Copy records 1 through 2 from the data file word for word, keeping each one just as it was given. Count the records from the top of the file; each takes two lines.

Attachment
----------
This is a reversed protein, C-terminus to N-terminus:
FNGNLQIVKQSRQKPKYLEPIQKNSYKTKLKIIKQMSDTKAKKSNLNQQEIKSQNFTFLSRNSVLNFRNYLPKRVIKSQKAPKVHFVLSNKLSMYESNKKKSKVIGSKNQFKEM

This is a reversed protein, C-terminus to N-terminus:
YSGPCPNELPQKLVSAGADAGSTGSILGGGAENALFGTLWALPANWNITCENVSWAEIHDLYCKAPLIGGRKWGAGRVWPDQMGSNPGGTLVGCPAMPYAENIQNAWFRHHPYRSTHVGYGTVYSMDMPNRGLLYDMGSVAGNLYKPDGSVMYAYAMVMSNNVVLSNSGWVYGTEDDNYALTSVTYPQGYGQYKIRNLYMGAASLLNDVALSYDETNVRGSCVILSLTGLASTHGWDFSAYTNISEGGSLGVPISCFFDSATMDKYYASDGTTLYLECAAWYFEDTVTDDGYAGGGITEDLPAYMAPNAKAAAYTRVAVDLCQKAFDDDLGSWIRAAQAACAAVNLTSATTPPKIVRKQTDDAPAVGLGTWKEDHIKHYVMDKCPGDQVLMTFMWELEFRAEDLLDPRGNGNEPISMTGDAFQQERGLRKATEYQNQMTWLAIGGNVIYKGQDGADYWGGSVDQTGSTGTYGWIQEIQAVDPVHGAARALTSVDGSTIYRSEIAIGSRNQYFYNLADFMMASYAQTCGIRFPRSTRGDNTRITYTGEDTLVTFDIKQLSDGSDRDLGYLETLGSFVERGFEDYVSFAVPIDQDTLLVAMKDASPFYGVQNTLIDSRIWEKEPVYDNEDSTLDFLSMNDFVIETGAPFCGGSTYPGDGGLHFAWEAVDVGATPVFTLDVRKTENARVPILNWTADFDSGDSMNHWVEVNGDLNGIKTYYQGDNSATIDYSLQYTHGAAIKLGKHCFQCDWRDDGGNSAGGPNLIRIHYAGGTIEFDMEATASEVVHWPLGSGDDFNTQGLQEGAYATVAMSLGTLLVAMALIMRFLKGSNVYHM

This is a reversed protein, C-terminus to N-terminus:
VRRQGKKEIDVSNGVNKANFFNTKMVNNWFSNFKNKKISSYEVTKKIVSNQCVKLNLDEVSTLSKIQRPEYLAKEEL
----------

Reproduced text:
This is a reversed protein, C-terminus to N-terminus:
FNGNLQIVKQSRQKPKYLEPIQKNSYKTKLKIIKQMSDTKAKKSNLNQQEIKSQNFTFLSRNSVLNFRNYLPKRVIKSQKAPKVHFVLSNKLSMYESNKKKSKVIGSKNQFKEM

This is a reversed protein, C-terminus to N-terminus:
YSGPCPNELPQKLVSAGADAGSTGSILGGGAENALFGTLWALPANWNITCENVSWAEIHDLYCKAPLIGGRKWGAGRVWPDQMGSNPGGTLVGCPAMPYAENIQNAWFRHHPYRSTHVGYGTVYSMDMPNRGLLYDMGSVAGNLYKPDGSVMYAYAMVMSNNVVLSNSGWVYGTEDDNYALTSVTYPQGYGQYKIRNLYMGAASLLNDVALSYDETNVRGSCVILSLTGLASTHGWDFSAYTNISEGGSLGVPISCFFDSATMDKYYASDGTTLYLECAAWYFEDTVTDDGYAGGGITEDLPAYMAPNAKAAAYTRVAVDLCQKAFDDDLGSWIRAAQAACAAVNLTSATTPPKIVRKQTDDAPAVGLGTWKEDHIKHYVMDKCPGDQVLMTFMWELEFRAEDLLDPRGNGNEPISMTGDAFQQERGLRKATEYQNQMTWLAIGGNVIYKGQDGADYWGGSVDQTGSTGTYGWIQEIQAVDPVHGAARALTSVDGSTIYRSEIAIGSRNQYFYNLADFMMASYAQTCGIRFPRSTRGDNTRITYTGEDTLVTFDIKQLSDGSDRDLGYLETLGSFVERGFEDYVSFAVPIDQDTLLVAMKDASPFYGVQNTLIDSRIWEKEPVYDNEDSTLDFLSMNDFVIETGAPFCGGSTYPGDGGLHFAWEAVDVGATPVFTLDVRKTENARVPILNWTADFDSGDSMNHWVEVNGDLNGIKTYYQGDNSATIDYSLQYTHGAAIKLGKHCFQCDWRDDGGNSAGGPNLIRIHYAGGTIEFDMEATASEVVHWPLGSGDDFNTQGLQEGAYATVAMSLGTLLVAMALIMRFLKGSNVYHM